But the new coronavirus has thrown a curved ball at her, bouncing her and 140 other moms-to-be from her first-choice hospital another 30 minutes. The birthing unit at Edmonds Hospital, Washington, is required for COVID-19.
With reduced capacity, US hospitals. USA They rush to find beds for an upcoming flood of patients, opening older closed hospitals, turning single rooms into doubles, and reusing other medical buildings.
Louisiana is making deals with hotels to provide additional hospital beds and has converted three state parks into isolation sites for patients who cannot go home. Illinois is reopening a 314-bed Chicago suburban hospital that closed in September.
In New York, the city's convention center is being converted into a temporary hospital. At Mount Sinai Morningside Hospital, cardiac surgeons, cardiologists, and cardiovascular nurses now care for patients with coronavirus in a converted cardiac unit. The floating hospitals of the US Navy. USA They are headed to Los Angeles and finally to New York. Mobile military hospitals are promised to Washington state.
Simple math is spurring hospital leaders to prepare. With the total of cases of EE. USA Doubling every three days, the empty beds in the intensive care unit, which is needed for about 5% of patients, will fill up quickly.
The hospitals of the EE. USA They reported that 74,000 beds were operated in the ICU in 2018, with 64% filled by patients on a typical day. But the beds available in the ICU are not evenly distributed, according to an Associated Press analysis of federal hospital data that provided a cost report to Medicare in fiscal 2018.
The AP found that more than 7 million people age 60 and older, who are most at risk for severe COVID-19 disease, live in counties without beds in the ICU. AP included ICU beds in coronary units, surgical units, and burn units in the count.
"It is better to be over prepared than to react in the moment," said Melissa Short, who directs women's health for the Swedish Swedish Medical Center, which is using data from China and Italy while trying to double its capacity to 2,000 beds.
In South Korea, some died at home waiting for a hospital bed. In northern Italy, an explosion of cases flooded the hospital system. Videos and photos from two Spanish hospitals showed patients, many connected to oxygen tanks, crowded hallways, and emergency rooms.
About 10 days ago, Dr. Tanya Sorensen received a call from the doctor directing the response to the virus at the Swedish Medical Center in Washington state. How could the system consolidate its delivery services to keep mothers healthy away from the sick?
"I was surprised," said Sorensen, medical director of the women's services in the hospital system. "It made me see the fact that very soon we will face a huge increase in COVID cases."
The Swedish Edmonds facility, where McCarty had planned to deliver it, announced Saturday that it will temporarily close its seventh-floor delivery center, obtaining 35 beds for the expected influx. McCarty will go to an affiliated hospital in Everett.
"They need more beds. If they can open an entire floor, I get it, "said McCarty, a public school teacher who is busy training colleagues about online learning during the state shutdown.
For most people, the coronavirus causes mild or moderate symptoms, such as fever and cough, that disappear within two to three weeks. For some, especially older adults and people with existing health problems, it can cause more serious illnesses, such as pneumonia and death.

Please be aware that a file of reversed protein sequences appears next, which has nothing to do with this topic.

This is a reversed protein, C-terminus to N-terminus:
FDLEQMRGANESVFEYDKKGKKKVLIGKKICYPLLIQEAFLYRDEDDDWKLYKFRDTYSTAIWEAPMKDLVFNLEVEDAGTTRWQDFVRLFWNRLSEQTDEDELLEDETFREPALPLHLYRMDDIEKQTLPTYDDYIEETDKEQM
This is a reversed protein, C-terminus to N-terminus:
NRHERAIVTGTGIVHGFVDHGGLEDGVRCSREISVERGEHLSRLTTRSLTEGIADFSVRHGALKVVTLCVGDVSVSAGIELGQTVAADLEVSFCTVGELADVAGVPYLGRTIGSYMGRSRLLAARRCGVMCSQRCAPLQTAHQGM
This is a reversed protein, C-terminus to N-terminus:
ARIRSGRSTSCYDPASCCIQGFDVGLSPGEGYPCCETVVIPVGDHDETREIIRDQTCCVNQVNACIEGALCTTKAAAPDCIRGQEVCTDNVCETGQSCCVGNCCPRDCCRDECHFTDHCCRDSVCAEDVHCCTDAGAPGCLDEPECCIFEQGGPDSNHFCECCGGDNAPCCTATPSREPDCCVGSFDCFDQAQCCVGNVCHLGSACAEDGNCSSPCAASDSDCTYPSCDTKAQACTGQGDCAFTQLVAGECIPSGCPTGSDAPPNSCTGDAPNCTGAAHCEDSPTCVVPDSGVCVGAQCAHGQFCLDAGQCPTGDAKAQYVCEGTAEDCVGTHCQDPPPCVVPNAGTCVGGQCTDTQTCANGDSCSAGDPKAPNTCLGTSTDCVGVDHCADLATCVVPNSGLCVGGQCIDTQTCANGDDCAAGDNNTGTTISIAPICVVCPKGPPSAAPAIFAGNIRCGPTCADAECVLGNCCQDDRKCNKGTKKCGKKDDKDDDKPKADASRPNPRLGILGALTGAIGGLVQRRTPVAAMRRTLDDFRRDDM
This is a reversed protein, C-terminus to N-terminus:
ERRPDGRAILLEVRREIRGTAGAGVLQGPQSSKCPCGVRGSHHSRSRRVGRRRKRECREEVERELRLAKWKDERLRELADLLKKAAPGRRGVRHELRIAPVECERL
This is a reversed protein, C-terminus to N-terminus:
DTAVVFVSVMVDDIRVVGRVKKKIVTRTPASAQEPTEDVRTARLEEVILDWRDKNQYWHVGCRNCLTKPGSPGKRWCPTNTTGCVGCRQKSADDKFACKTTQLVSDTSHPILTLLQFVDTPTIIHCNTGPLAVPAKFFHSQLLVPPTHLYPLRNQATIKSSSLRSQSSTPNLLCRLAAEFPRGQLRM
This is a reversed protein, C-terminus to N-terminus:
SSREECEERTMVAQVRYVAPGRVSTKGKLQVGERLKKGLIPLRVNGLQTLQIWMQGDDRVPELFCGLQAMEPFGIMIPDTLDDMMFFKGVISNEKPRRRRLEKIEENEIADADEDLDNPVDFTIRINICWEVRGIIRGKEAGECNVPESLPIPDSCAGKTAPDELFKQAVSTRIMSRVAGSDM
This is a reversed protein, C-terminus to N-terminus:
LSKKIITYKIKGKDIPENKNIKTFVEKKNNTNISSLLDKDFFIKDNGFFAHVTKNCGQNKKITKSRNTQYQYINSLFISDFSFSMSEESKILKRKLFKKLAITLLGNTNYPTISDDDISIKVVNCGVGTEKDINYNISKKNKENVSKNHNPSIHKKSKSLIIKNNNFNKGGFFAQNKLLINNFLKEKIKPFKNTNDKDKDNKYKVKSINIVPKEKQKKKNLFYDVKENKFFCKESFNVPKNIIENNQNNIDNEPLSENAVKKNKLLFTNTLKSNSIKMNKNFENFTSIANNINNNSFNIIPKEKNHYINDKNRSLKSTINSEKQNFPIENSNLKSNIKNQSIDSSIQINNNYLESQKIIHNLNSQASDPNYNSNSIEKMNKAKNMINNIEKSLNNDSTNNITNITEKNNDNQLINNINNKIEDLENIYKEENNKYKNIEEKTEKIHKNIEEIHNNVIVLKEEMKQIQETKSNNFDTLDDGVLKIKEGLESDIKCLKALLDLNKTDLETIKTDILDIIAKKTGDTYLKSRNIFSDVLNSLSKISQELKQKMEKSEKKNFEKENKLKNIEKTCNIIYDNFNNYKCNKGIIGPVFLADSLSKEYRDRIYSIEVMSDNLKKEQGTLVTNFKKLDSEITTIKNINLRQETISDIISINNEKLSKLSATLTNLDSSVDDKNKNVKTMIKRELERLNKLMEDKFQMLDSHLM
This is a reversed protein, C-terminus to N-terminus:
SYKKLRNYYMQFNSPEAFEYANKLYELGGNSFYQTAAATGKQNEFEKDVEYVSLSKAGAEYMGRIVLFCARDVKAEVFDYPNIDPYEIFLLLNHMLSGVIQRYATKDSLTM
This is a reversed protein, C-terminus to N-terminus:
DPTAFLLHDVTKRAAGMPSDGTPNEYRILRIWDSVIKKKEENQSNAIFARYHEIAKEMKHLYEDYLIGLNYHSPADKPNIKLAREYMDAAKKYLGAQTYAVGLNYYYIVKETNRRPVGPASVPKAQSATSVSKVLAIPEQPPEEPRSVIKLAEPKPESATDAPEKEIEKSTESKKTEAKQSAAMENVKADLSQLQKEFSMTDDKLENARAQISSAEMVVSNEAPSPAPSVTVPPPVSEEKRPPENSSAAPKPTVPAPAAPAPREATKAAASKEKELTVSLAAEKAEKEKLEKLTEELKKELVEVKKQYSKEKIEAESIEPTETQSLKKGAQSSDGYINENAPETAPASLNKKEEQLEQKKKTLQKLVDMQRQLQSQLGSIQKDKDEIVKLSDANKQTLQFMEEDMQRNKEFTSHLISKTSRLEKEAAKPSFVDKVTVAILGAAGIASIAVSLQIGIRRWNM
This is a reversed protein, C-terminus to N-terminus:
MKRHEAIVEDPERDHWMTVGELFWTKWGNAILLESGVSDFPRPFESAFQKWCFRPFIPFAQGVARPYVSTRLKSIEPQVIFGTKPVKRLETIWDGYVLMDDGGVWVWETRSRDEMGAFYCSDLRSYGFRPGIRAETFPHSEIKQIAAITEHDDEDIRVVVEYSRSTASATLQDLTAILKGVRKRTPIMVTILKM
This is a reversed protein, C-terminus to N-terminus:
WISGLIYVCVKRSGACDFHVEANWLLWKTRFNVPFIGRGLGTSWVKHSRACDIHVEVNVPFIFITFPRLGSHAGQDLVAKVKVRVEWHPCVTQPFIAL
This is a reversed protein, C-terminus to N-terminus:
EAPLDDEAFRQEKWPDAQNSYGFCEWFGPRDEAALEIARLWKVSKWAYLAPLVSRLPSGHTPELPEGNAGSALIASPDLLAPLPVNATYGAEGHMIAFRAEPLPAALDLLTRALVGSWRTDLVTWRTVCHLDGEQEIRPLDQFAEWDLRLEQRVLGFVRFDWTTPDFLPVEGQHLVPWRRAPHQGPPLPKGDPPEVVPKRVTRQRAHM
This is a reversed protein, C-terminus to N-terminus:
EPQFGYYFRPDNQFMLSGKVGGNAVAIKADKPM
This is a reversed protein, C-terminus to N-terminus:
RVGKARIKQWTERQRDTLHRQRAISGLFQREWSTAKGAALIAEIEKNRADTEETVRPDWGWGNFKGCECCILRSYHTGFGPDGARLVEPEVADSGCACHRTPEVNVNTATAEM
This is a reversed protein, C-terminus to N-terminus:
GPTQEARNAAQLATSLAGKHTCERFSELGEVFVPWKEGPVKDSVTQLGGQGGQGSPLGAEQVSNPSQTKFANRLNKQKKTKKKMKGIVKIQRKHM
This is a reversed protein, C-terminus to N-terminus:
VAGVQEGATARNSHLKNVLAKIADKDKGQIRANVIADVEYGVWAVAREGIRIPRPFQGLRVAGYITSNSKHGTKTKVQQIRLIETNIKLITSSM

If other countries have the same experience as China, 15% to 20% of COVID-19 patients will have a serious illness. About 5% could get sick enough to require intensive care.
Equipment is a challenge. About 20% of US hospitals USA They said they did not have enough breathing machines for patients and 97% were reusing or retaining N95 masks, according to a survey conducted last week by the Premier Hospital group purchasing organization.
Who will care for the necessary ICU beds will keep US hospital leaders awake. USA At night.
In western Massachusetts, Nancy Shendell-Falik, a nurse who became a hospital executive, is planning Baystate Health's response. The system's community hospitals and flagship hospital in Springfield are finding space for an additional 500 beds, including 140 beds in the ICU.
She asks herself: Will cross training staff and teamwork help ICU nurses manage a surge of patients who need breathing machines? Will there be enough masks, dresses and masks? You are also concerned with exhaustion, exhaustion, and sick nurses.
"The beds don't serve patients. We need the staff to do it," he said.
During September 11, she worked as a chief nurse in a hospital eight miles from the Twin Towers. He also worked at a Boston hospital that received victims of the 2013 marathon.
“Those things changed our world forever, but they were limited time activities. What is scary about this, "he said, is" we don't know the duration. "
This weekend, McCarty and her husband plan to drive to Everett Hospital, a test for when she goes into labor. When her contractions begin, they will call her father to stay with his 4-year-old daughter. McCarty is taking it easy, knowing the depth of the need.
"If it was my first child, I think it would be a little bit more difficult," McCarty said of adjusting his birth plan for COVID-19. "I know what it is and I've been through it before. Where I deliver isn't necessarily that important. I'm happy to oblige."
Forster, an AP data journalist, reported from New York. AP journalists Kathleen Foody in Chicago, Melinda Deslatte in Baton Rouge, and Linda A. Johnson in Trenton, New Jersey contributed.
Associated Press receives support for health and science coverage from the Howard Hughes Medical Institute Department of Scientific Education. The AP is solely responsible for all content.